Science teachers have always been concerned about engaging students in the content of the subject that they teach. It is not uncommon for students to see science as a complex, fact-driven field of study in which all of the basics have already been determined. Especially with the great advances in personal computers and technology in general over the past few years, it is easy for students to view traditional science courses as not relevant to their everyday life. Teachers are always on the lookout for approaches that make instruction both relevant and enjoyable while at the same time maintaining academic rigor. One approach that is starting to gain traction in education is in the use of models and simulations (MODSIM) in the classroom.
MODSIM is a promising approach for several reasons. The first is that it allows instruction to be student-driven. Students can explore a model or simulation at their own pace and in a manner that makes sense to them. Another is that models and simulations today use state-of-the-art technology. It seems more "real" to the students because the models and simulations use the same types of technology that they use in other areas of their life — computers, web-based programs, and gaming systems. Finally, using a MODSIM approach to study a phenomenon mirrors what happens in the world of science and engineering outside the classroom. Students can think and act like scientists and engineers as they explore for themselves how varying conditions affect a process or system without having to have the physical system available to them.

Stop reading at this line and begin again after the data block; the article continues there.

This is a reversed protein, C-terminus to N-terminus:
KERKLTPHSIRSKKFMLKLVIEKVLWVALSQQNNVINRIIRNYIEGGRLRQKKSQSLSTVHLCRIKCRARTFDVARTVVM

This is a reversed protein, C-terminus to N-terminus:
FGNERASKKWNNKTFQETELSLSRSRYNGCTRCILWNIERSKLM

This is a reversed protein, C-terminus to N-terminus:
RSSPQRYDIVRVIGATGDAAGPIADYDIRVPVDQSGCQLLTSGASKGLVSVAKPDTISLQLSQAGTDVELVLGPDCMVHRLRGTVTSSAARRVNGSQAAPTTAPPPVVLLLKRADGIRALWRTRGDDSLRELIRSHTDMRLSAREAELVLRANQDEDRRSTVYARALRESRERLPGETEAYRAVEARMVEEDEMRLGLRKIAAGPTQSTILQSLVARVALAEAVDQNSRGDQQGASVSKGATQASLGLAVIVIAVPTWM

There are three sections in this chapter. The first section discusses inquiry-based instruction and how the use of a guided inquiry model is particularly suitable for using MODSIM as an instructional tool. The second section describes an undertaking of the Virginia Beach (Virginia) City Public Schools that used inquiry-based instruction with models and simulations. Finally, the third section contains example lessons using this approach.